BOOK REVIEW: TARKIN / AUTHOR: JAMES LUCENO / PUBLISHER: DEL REY / RELEASE DATE: OUT NOW
Peter Cushing’s portrayal of Grand Moff Tarkin in the original Star Wars movie lent an air of menace and gravitas to the character of Darth Vader; it was Cushing’s presence and acting that contrasted against Darth Vader’s rather wooden presence. As such, the character of Grand Moff Tarkin is regarded as one of the great villains of the franchise, despite the fact that we barely got to know him.
Star Wars: Tarkin is the story of Willhuff Tarkin, born from a backwater world into a family that had great privilege but also had a brutal, almost sociopathic regard for other people. The plot is split between two events; the incident of sedition that brought Tarkin, the Emperor and Vader into a close working relationship, and the coming-of-age rites that his parents put him through. Of these, the sedition is most interesting; the book swiftly becomes a tale of Imperial forces attempting to apprehend a gang of cunning renegades, and Luceno gives this element a lot of pace and excitement; it’s a fun tale of starship combat and cunning, and it is quite gripping. The deep character background-based tale that makes up the rest of the book is less exciting and it humanises Tarkin a little too much.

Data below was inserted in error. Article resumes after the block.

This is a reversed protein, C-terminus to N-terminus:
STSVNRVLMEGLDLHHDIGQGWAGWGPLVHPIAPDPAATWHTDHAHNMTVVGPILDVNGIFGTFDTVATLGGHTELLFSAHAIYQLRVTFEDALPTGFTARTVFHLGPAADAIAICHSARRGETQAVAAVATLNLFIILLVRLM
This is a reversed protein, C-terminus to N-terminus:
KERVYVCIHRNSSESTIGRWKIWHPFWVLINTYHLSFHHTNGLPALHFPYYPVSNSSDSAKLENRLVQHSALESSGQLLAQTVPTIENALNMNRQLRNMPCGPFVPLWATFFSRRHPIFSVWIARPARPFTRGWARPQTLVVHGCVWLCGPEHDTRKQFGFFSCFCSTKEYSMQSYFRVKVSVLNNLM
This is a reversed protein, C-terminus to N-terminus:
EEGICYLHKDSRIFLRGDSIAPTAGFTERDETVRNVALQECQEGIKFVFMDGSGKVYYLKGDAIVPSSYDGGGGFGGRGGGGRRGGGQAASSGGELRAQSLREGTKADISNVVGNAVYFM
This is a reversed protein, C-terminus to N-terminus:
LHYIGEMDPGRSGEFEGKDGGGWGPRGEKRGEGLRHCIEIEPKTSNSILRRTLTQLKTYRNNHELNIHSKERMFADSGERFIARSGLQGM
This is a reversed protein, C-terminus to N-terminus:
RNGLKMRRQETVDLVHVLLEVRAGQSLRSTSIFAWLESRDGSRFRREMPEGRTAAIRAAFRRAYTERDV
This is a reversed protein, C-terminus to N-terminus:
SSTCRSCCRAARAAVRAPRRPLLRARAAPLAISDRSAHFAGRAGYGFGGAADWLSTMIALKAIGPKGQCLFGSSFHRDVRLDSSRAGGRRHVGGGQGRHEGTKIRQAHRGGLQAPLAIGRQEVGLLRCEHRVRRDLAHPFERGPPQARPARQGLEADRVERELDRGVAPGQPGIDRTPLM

Luceno does take the time to deliver an awful lot of fine detail about the Star Wars universe. This book taught me more than I ever actually wanted to know about Tarkin’s ship, the Carrion Spike, with the pages filled with fine detail. Unfortunately, this is a bit of a turn-off; I don’t really care which dockyard built which system for whichever ship. If I wanted to know that, I’d have looked it up in one of the great many Star Wars sourcebooks. This slavish attention to detail makes the whole thing read more like a standard spin-off book for a roleplaying game or some other hyper-detailed franchise, rather than a tribute to a fine actor who played an excellent role in one of the most popular movies ever made.
Star Wars: Tarkin is a treat for diehard Star Wars fans and for the most part works as a tightly written adventure thriller, and the sort of person who is desperate to learn Emperor Palpatine’s first name will get a big kick out of this. The novel does meander in places and the cinematic menace of Cushing’s performance is rather lost in translation; Tarkin is just not as sinister on the page as he is on the screen. Over all, this is a good page-turner detailing on of the most underrated villains of the Star Wars setting. It would be nice to see more of this character’s exploits, even though we all know how his story ends.
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